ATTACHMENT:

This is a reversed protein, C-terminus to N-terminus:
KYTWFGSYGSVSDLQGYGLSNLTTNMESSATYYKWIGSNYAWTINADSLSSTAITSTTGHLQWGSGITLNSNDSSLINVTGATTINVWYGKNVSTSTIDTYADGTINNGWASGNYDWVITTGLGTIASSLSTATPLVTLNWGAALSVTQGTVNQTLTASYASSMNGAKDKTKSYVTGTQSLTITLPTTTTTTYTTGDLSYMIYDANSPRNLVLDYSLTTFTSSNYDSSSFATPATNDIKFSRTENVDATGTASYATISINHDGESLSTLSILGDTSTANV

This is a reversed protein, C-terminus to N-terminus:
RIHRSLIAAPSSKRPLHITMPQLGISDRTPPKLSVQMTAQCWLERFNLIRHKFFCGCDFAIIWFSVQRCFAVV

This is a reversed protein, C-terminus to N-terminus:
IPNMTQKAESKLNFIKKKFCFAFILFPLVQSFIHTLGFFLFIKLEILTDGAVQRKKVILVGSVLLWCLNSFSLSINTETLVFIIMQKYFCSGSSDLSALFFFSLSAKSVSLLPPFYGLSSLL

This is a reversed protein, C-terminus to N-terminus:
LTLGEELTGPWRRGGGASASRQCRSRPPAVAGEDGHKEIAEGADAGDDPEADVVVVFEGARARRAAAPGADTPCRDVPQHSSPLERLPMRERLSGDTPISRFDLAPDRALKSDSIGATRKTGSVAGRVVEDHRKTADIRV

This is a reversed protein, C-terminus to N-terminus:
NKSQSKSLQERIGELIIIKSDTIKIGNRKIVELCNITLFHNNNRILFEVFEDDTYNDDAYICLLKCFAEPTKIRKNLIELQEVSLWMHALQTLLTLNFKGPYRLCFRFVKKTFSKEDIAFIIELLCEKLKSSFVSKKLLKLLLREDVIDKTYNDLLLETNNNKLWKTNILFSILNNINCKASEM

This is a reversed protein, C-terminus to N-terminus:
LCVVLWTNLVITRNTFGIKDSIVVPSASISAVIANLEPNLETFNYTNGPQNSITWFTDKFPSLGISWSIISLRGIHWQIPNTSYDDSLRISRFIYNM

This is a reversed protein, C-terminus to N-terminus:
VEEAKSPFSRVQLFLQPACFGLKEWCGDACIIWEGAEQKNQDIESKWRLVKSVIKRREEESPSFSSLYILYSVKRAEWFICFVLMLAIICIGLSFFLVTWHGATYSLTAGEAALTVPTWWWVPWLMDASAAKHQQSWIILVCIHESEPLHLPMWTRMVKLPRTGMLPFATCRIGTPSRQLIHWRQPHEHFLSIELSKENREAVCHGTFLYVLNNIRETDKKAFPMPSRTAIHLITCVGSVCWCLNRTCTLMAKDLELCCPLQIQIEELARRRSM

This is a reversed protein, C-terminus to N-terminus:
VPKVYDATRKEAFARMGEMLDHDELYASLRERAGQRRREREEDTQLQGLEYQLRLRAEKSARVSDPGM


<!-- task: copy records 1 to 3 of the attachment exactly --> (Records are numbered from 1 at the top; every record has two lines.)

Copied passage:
This is a reversed protein, C-terminus to N-terminus:
KYTWFGSYGSVSDLQGYGLSNLTTNMESSATYYKWIGSNYAWTINADSLSSTAITSTTGHLQWGSGITLNSNDSSLINVTGATTINVWYGKNVSTSTIDTYADGTINNGWASGNYDWVITTGLGTIASSLSTATPLVTLNWGAALSVTQGTVNQTLTASYASSMNGAKDKTKSYVTGTQSLTITLPTTTTTTYTTGDLSYMIYDANSPRNLVLDYSLTTFTSSNYDSSSFATPATNDIKFSRTENVDATGTASYATISINHDGESLSTLSILGDTSTANV

This is a reversed protein, C-terminus to N-terminus:
RIHRSLIAAPSSKRPLHITMPQLGISDRTPPKLSVQMTAQCWLERFNLIRHKFFCGCDFAIIWFSVQRCFAVV

This is a reversed protein, C-terminus to N-terminus:
IPNMTQKAESKLNFIKKKFCFAFILFPLVQSFIHTLGFFLFIKLEILTDGAVQRKKVILVGSVLLWCLNSFSLSINTETLVFIIMQKYFCSGSSDLSALFFFSLSAKSVSLLPPFYGLSSLL